The Greening of the Bowl

Composting, Bicycle Valet, and Goats Lower the Eco-Print of the Venue

Bike-riding concert-goers simply drop off their bike without worry locking up or securing bags, bells and lights
Paul Wellman

In early July, after Incubus played their last note and the sold-out crowd of concertgoers straggled off into the night, the Santa Barbara Bowl continued to bustle with activity. That’s when volunteers set about sorting through the evening’s trash, separating food waste, plastics, paper, and other recyclables from the night’s dump-able garbage heaps.

The effort is part of an environmental initiative to make the Bowl one of the “greenest” music venues in the nation. To the program creators, Bowl Marketing Coordinator Eric Shiflett and boardmember Graham Farrar, that means getting nightly landfill waste down to one or two bags, with all other trash being recycled, reused, or composted. Currently, about 30 percent of the refuse from each show goes to landfills; their goal is to produce only 1 percent of landfill waste.

Robert Rainwater brings a beach cruiser up to the secured bike parking area.
Paul Wellman

To achieve this, the Bowl has teamed up with the Community Environmental Council (, which has helped to implement a volunteer-staffed Green Team. The team spends the majority of the event directing concertgoers where to put their waste, followed then by a post-show sort of all garbage cans to make certain items are tossed accordingly. A glamorous job it isn’t. In addition to separating half-eaten hot dogs and pretzels from used plastic cups, on the night I was there a volunteer found a ketchup-stained, beer-soaked sweater that was truly disgusting. In exchange, though, volunteers get to take in a solid chunk of a Bowl show for free-not to mention earning a few brownie points for helping out Mother Earth.

Landfill reduction isn’t the only eco-change being instituted-a bicycle valet system has been set up to help encourage show-goers to ditch their cars. Debuting at the July Incubus/Duke Spirit show, the bike parking was an immediate hit. Folks who pedal to the venue can check in their bikes with the volunteers-from the S.B. Bicycle Coalition, Bici Centro, and the Goleta Valley Cycling Club-where it is tagged and then kept in a gated area until you are ready to retrieve it. It’s like a coat check for two-wheelers-and it’s free. You don’t even need to bring a lock.

The number of bikes processed by the valets since that inaugural night has continued to grow with each concert. “Our top show to date has been 65 bikes,” said Bici Centro’s Ed France. He’s sure the numbers will increase, however, as word gets out about the service. “Our group has been preparing for the eventual flow of 200-300 bikes a show,” he continued. “The S.B. Bowl has purchased new, more permanent bike parking racks. We’ve also been getting our system more standardized for each show. We’ll all be ready for when everyone knows the VIP service is available.”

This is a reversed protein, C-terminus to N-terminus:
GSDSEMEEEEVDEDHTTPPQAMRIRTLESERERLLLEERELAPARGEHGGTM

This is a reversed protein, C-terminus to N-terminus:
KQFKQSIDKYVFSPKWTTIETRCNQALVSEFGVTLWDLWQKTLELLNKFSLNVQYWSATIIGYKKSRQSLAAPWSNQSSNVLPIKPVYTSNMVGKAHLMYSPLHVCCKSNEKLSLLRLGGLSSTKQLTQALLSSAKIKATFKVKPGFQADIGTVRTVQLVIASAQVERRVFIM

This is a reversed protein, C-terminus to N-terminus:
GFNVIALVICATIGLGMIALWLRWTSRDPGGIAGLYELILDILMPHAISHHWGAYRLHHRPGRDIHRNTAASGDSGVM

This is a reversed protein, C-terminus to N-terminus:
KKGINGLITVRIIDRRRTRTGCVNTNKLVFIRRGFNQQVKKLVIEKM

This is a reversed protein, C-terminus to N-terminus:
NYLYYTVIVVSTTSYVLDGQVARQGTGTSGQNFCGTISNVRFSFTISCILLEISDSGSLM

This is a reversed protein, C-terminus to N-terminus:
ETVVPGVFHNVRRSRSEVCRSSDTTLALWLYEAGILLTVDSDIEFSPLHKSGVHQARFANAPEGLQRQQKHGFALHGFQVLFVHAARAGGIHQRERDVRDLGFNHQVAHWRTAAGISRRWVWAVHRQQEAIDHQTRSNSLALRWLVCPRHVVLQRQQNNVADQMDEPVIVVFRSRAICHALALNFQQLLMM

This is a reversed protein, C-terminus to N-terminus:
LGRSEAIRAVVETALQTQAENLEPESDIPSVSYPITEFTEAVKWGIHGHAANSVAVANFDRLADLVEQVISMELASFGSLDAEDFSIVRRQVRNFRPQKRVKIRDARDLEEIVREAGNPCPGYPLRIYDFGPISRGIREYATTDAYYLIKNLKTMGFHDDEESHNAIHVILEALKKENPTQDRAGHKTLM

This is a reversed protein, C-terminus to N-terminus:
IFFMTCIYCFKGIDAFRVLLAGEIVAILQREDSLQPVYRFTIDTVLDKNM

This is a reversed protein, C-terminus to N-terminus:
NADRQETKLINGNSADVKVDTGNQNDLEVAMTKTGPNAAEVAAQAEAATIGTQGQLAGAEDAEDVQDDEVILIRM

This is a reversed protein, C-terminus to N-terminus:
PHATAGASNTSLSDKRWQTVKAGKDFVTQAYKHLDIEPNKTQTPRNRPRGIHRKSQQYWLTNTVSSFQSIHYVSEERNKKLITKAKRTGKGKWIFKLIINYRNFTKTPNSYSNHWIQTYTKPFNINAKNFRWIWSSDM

Paul Wellman

Another part of the Bowl’s ongoing green-ification are the goats. Unruly brush covers a fair amount of the Bowl’s 17 acres and can be difficult to abate due to the rocky terrain. Not for goats, however. Recently, the Bowl contracted with Brush Goats 4 Hire, which brings its rented plant-eaters to the property and lets them loose to feast. In addition to decreasing brush fire danger, the goats naturally aerate the soil with their cloven hooves and fertilize it with their droppings.

With only a few months behind them, efforts at greening the Bowl clearly are progressing nicely. “[It’s] slow but steady forward movement,” said Shiflett. “The goal remains the same-to be a leader in the community and the industry by becoming increasingly eco-friendly and minimizing our waste and use.”

To this end, there are other plans being put into action. “We are preparing to go through the Santa Barbara County Green Business certification, which we are excited about,” said Shiflett. “I am continuing to try to implement a ride-sharing program with Zimride. I am hoping to launch those projects in early October.”

Other ideas are being bounced around as well, such as expanding the number of receptacles into the seated area of the Bowl. “What I’d like to see is more of the food scrap and recycle bins [in that area],” said Farrar. He’s also looking toward the future, with hopes of replacing the gas-powered buses that currently shuttle folks up and down the hill with a less toxic mode of transportation.

But in the meantime, he’d like to see eco-consciousness become the standard way of operation at the Bowl. Considering the successes already achieved, and plans to continue the program in the 2010 season, the prospect looks good thus far.


The Santa Barbara Bowl’s greening efforts continue to rely on volunteers. For info on becoming part of the venue’s Green Team, call Eric Shiflett at 962-7411 x14 or email To volunteer for future bicycle valets, contact Ed France at 252-9064 or email


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